Smile Makeover

Your Guide to Top-Quality, Affordable Dentistry

How does a smile makeover differ from a full-mouth reconstruction? The "Consumer Guide to Dentistry answers that question this way: "A smile makeover is something that you elect to have performed, while a full-mouth reconstruction is something that you need."

Why It Works for Medical Tourism | Planning Ahead | Accreditation and Certification | Dental Tourism Do's and Don'ts

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Thus, a smile makeover may employ more cosmetic treatments (whitening, bonding, veneers) and involve less reconstructive work (bridges, implants, partial dentures), but the particulars vary on a case-by-case basis. So, if your teeth are basically sound, your gums are healthy, and your teeth and jaw are well aligned, you may be most interested in an improvement in appearance. In that case, a smile makeover may be for you.

Why It Works for Medical Tourism

If you need only a whitening or a single veneer to make over your smile, you probably won’t save money traveling, but you may choose to do so anyway. Some global patients have established satisfactory relationships with out-of-country dentists and wouldn’t dream of having their dental work done elsewhere. Others take a "might-as-well-as" approach to dental care: if they plan to visit a country for business or pleasure, "why not" save a little money on dental care at the same time?

If, however, you need a lot or work to achieve the appearance you desire, cost savings may become an important consideration. For example, just a single porcelain crown costs from US$600 to US$3,100 in the US. The average in Costa Rica and Thailand runs around US$500. In Mexico, the average is US$950. Multiply those cost differences over several crowns and you just might save enough on your smile makeover to pay for a vacation.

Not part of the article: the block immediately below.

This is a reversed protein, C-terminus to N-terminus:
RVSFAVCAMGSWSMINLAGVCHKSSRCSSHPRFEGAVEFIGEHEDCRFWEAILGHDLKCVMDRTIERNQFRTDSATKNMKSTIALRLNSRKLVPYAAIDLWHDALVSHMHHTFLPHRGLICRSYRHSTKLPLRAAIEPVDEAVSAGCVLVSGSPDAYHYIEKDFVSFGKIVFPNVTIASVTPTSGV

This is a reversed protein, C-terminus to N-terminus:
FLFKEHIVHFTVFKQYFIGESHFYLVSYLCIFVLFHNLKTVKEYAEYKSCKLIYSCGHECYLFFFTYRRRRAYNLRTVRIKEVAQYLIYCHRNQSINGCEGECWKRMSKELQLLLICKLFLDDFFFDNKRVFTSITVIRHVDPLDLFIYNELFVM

Planning Ahead

Although cosmetic dentistry isn’t a legally recognized specialty, it pays to find a dentist who specializes in aesthetic work with all the commensurate experience. Make sure you plan for an extended stay or multiple visits (you can check in advance with your dentist along with your quote request).

Accreditation and Certification

Membership in a professional association is an important indicator of any health professional’s expertise. Non-US dentists practicing abroad can apply for affiliate membership in the American Dental Association (ADA). Such membership is available to dentists who are practicing in a country other than the United States and who do not have an active US dental license.

The American Academy of Cosmetic Dentistry (AACD) runs an accreditation program that serves professionals practicing in the US and abroad. Applicants for accreditation complete a rigorous credentialing process that includes a written examination, oral examination, and peer review of clinical cases.

Dental Tourism Do's and Don'ts

  • Do make sure you check and understand the specifics of your dental insurance plan, if you have one. Some plans cover full or partial costs for the crowns, implants, or bridges your smile makeover may require. Find out how your coverage is affected if you travel for dental care.
  • One dentist’s smile makeover is another's full-mouth reconstruction. If you are considering a large amount of work for mostly cosmetic reasons, do seek a second, or even a third, opinion.
  • Do ask for a cost estimate in writing. Although the estimate may change once the dentist is able to review your needs in person, it is important to have an agreed upon point of departure.
  • Dentistry can be painful, especially if you compress a lot of work into a short period of time. If you are highly sensitive to pain, do discuss pain management with your dentists—both at home and out-of-country.
  • Do ask if all your work can be done in one trip; your savings decline if you have to travel twice.
  • Do ask about compatibility of any parts or materials used. Standard dental practices, supplies, and equipment vary among countries. Incompatibilities can create problems for follow-up care at home.
  • Do remember to request x-rays, estimates, test results, and other documentation to share with your at-home dentist so you don’t have to pay for more later. Most will supply you x-rays in digital format. Ask for jpg files.
  • Do find out about access to the several dental specialties your reconstruction for require. For example, some dental practices employ periodontists, endododists, orthodontists, and oral surgeons all under one roof. That’s a plus if you’re planning multiple procedures requiring teamwork across specialties.
  • Do ask for patient references. A successful practice should be more than happy to share positive outcomes.
  • Don’t fall for showy websites. Find out about your clinic’s good standing and accreditation, as well as your dentist’s training, credentials, board certification, and experience. The process of planning and executing a smile makeover requires considerable expertise. Make sure your reconstruction team has plenty of it.
  • Last updated on 4 July 2017